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¶ 1 Leave a comment on paragraph 1 0 To anchor the women in the family trees, we must first construct the male framework. Protection tax records and estate proceedings provide the richest source of genealogical information. Males, who appear frequently in such documents, may be placed confidently in the trees. Conversely, the linkage of individuals lacking protection and and mentioned only occasionally may only be surmised. Individuals with identical names in parallel branches of the same family represent special cases; such duplication frequently occurs because of familial and generational naming patterns. We can usually locate them in the trees, but it is more difficult to attribute specific events or properties to them, because their patronymic may only appear in the appropriate tax records, not in records of legal or commercial transactions. Often the alias name (kinnui) will help, but it is not always consistent (see chapter 2).
¶ 2 Leave a comment on paragraph 2 0 This investigation identifies 236 individuals – 190 men and 46 women. But this number represents only a fraction of the Jews living in Stühlingen between 1604 and 1743. If we take the number 20 as the average number of Jewish households during that period, based on tax records, and multiply it by 8, an estimate of the number of members in a typical, contemporary Jewish household,5 we arrive at 160 as rough estimate for the average number of Jewish inhabitants at any time. If we further estimate a life expectancy of 40 years, the estimated number of Jews having lived in Stühlingen over the 140 years will climb to at least 570. About half of those, or approximately 285, were male.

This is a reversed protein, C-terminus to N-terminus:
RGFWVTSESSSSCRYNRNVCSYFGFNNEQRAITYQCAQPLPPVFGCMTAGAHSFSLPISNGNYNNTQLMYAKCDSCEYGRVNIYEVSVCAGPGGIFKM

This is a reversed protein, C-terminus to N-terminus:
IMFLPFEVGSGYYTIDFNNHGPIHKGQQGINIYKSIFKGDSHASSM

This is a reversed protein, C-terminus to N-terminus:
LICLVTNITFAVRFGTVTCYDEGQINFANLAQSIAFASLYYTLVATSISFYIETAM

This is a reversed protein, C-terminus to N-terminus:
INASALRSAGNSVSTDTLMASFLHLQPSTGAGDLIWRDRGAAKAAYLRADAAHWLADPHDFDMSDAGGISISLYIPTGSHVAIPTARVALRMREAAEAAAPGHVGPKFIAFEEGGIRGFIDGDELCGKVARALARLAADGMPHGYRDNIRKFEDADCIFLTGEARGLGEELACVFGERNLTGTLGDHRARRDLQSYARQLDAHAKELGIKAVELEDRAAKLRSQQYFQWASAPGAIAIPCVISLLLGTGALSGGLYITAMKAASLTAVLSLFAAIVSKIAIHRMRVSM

¶ 3 Leave a comment on paragraph 3 0 The investigation, therefore, has unearthed about two thirds of the males, but only 15% of the females. No child who died when younger than 16 years of age would have shown up in the records. Records of young women who married outside of Stühlingen without receiving a dowry worth mentioning would not have been kept, as also those of young men who left to study abroad. Since each head of household could keep only one married offspring in town, the rest had to leave (at least in theory). Conversely, servants, teachers, and community employees probably stayed in Stühlingen for only a limited time, thereby further increasing the potential number of distinct individuals. Thus, the 236 persons described represent only a sample of Stühlingen Jews, although a sample heavily biased towards settled men under protection.
5Toch, “Siedlungsstruktur der Juden,”